On Oct 21, Italian Eugenio Mongelli was about to board an Air France flight in Milan to travel to Singapore when the airline ground crew stopped him.
Mr Mongelli and his Singaporean partner Michelle Poh had successfully applied for a short-term visit pass under the "spouse-to-be" category for him to travel here. But the crew did not believe him.
"It was heart-stopping. He had already received his approval letter... but the staff didn't know that Singapore was now accepting non-business travellers," said Ms Poh, 45.
Mr Mongelli, a 55-year-old entrepreneur, was supposed to fly to Amsterdam before catching his one-way connecting flight to Singapore.
"He got me on the phone (at 10pm) and I had to convince them with my Singaporean accent and official e-mails," said Ms Poh.
Mr Mongelli's short-term visit pass had been approved on Oct 15, after several initial rejections when he applied under a different category. Fortunately, he was eventually able to board the plane. His flight from Amsterdam had only 10 passengers.
On Oct 22, he landed in Singapore and passed through the checkpoint without issue.
"The immigration officers were expecting me, and after they checked my documents, I was quickly taken to my hotel by bus to be quarantined," Mr Mongelli said in an interview from the Mandarin Orchard hotel, where he is serving his stay-home notice.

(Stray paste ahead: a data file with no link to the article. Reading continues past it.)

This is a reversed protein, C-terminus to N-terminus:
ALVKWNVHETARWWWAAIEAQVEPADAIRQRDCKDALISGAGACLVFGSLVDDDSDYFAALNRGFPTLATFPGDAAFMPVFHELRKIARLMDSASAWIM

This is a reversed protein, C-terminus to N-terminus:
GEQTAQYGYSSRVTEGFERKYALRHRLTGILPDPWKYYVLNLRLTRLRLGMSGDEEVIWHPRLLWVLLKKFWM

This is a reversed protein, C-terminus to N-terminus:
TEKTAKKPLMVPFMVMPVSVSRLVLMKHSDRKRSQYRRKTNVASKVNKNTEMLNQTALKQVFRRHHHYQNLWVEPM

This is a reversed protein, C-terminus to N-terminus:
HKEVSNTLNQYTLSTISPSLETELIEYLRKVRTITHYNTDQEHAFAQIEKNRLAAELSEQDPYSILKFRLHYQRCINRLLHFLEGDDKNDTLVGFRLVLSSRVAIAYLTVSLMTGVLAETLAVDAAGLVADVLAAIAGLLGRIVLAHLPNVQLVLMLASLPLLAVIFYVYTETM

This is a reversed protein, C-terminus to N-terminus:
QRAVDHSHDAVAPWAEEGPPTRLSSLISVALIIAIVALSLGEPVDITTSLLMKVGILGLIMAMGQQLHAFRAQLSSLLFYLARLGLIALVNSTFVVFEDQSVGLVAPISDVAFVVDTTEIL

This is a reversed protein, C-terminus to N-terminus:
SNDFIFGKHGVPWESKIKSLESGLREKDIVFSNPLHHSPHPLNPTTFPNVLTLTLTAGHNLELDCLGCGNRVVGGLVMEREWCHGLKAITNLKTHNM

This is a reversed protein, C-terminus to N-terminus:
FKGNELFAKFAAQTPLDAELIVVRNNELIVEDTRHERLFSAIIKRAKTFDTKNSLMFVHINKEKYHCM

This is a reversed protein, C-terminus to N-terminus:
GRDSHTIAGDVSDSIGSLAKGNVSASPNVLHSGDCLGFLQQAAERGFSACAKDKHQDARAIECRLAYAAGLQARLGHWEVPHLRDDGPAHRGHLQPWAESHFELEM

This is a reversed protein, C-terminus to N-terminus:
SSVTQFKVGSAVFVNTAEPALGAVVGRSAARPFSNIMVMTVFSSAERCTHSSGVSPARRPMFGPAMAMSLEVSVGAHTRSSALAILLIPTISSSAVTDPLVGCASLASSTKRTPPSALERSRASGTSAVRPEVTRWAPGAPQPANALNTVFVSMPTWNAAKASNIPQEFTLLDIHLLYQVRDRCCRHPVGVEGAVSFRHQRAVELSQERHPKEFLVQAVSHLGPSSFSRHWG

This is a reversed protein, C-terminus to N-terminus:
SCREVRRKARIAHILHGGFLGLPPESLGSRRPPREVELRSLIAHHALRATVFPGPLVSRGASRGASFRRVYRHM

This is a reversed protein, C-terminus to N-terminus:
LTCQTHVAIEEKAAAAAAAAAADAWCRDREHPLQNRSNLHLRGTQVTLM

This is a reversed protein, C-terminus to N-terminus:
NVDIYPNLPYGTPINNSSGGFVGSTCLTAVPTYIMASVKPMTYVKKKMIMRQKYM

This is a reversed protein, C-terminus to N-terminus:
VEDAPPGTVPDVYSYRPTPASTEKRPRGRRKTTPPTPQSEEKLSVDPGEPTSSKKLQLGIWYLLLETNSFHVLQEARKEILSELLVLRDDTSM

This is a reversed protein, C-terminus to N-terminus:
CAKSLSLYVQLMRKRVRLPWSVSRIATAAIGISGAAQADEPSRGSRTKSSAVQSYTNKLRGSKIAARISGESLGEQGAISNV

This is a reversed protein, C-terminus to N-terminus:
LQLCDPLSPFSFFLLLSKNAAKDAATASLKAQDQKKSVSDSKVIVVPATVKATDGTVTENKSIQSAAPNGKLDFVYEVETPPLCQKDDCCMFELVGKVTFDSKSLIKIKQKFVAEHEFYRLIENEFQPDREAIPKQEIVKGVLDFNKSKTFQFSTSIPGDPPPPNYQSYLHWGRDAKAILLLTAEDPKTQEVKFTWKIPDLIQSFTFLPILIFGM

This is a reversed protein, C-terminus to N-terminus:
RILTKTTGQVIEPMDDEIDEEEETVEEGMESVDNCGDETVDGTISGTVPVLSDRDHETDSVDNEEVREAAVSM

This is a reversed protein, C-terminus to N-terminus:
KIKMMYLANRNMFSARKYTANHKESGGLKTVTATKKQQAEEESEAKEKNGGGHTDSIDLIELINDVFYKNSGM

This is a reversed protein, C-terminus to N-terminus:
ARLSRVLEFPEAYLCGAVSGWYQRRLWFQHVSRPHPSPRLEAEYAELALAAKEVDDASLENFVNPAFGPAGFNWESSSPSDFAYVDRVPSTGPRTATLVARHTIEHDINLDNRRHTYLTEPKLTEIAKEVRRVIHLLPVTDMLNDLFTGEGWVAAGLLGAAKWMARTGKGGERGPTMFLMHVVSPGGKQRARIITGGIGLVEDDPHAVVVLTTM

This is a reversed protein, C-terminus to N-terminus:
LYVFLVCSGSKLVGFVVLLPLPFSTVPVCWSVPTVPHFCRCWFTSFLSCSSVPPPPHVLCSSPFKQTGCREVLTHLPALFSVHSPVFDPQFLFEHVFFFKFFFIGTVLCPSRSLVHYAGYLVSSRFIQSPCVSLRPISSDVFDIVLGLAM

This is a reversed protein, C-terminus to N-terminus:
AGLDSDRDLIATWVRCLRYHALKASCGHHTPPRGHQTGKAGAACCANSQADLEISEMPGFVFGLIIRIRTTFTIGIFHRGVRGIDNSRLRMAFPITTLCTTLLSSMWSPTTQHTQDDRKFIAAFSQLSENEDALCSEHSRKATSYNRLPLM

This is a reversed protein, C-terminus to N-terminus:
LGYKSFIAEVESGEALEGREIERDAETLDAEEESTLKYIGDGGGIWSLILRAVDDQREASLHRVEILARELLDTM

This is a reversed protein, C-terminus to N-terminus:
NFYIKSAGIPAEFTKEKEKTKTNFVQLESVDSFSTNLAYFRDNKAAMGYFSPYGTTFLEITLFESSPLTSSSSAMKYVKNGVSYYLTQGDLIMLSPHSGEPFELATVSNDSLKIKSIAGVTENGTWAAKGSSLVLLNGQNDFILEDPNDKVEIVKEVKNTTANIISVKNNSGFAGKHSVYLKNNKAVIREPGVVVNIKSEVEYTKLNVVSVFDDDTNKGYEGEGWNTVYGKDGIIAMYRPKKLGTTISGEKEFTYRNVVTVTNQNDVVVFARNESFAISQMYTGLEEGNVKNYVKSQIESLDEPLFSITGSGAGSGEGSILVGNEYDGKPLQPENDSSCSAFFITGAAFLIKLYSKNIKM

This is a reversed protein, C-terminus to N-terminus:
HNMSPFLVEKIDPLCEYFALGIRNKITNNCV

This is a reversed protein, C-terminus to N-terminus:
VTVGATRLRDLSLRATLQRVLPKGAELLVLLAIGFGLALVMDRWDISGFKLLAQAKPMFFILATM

The couple will finally be reunited when he completes it next Thursday, after having been apart for more than nine months.
The couple had met in April 2016 when Ms Poh, a vocal coach and singer, was performing at the Conrad Centennial hotel in Singapore. Mr Mongelli was in the country for business.
He returned to Italy about two weeks later but they stayed in touch, occasionally travelling to see each other.
"You know when you're younger it seems like you have so much time, but for us time is of the essence. He knows he has to come over," said Ms Poh. "It is very heartening to see Singapore consider allowing people in for reasons that are not practical or about business."
The physical separation has been difficult for them as the couple are accustomed to seeing each other for at least two weeks every month.
She has business in Europe and he often travels to Asia for work.
Ms Poh, who is divorced, said she could not fly to Italy amid the pandemic because she has to take care of her 14-year-old son.
Mr Mongelli is also parent to a boy, aged 12. The boy lives with his mother.
Said Ms Poh: "It's been so hard for all of us, and even harder for people in non-traditional relationships to get institutions to understand their predicament."
Mr Mongelli, who narrowly avoided another lockdown in Milan, where the virus is surging again, is planning to stay with Ms Poh as long as his pass allows.
His short-term visit pass is for a month, but he can apply to have it extended by another two months.
He said: "We will always live our lives in both Singapore and Europe.
"We have business there and Italy is where I was born, but Singapore is our base and a very beautiful country, and I intend to apply to become a permanent resident."
Ng Wei Kai